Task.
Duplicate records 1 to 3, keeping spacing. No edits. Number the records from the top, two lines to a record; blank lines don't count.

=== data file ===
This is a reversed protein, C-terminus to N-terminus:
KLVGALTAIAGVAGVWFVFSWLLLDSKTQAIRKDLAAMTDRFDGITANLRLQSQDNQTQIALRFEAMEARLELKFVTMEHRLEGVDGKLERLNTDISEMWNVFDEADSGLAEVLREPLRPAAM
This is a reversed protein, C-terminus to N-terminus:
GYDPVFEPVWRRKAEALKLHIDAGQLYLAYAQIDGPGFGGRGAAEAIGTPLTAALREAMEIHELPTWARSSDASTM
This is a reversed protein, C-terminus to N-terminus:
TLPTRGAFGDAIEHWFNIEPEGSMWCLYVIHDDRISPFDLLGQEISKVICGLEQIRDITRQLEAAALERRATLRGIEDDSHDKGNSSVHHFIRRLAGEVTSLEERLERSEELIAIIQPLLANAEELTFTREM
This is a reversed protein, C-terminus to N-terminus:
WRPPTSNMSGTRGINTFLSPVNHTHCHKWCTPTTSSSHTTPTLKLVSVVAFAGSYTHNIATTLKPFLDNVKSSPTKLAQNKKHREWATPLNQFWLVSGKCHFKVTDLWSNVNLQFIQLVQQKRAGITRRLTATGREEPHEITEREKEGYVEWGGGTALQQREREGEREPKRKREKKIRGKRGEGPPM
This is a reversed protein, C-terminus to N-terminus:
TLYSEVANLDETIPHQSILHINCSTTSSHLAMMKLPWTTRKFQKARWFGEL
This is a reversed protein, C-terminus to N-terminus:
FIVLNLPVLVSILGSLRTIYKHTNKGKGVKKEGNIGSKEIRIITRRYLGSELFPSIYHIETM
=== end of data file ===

This is a reversed protein, C-terminus to N-terminus:
KLVGALTAIAGVAGVWFVFSWLLLDSKTQAIRKDLAAMTDRFDGITANLRLQSQDNQTQIALRFEAMEARLELKFVTMEHRLEGVDGKLERLNTDISEMWNVFDEADSGLAEVLREPLRPAAM
This is a reversed protein, C-terminus to N-terminus:
GYDPVFEPVWRRKAEALKLHIDAGQLYLAYAQIDGPGFGGRGAAEAIGTPLTAALREAMEIHELPTWARSSDASTM
This is a reversed protein, C-terminus to N-terminus:
TLPTRGAFGDAIEHWFNIEPEGSMWCLYVIHDDRISPFDLLGQEISKVICGLEQIRDITRQLEAAALERRATLRGIEDDSHDKGNSSVHHFIRRLAGEVTSLEERLERSEELIAIIQPLLANAEELTFTREM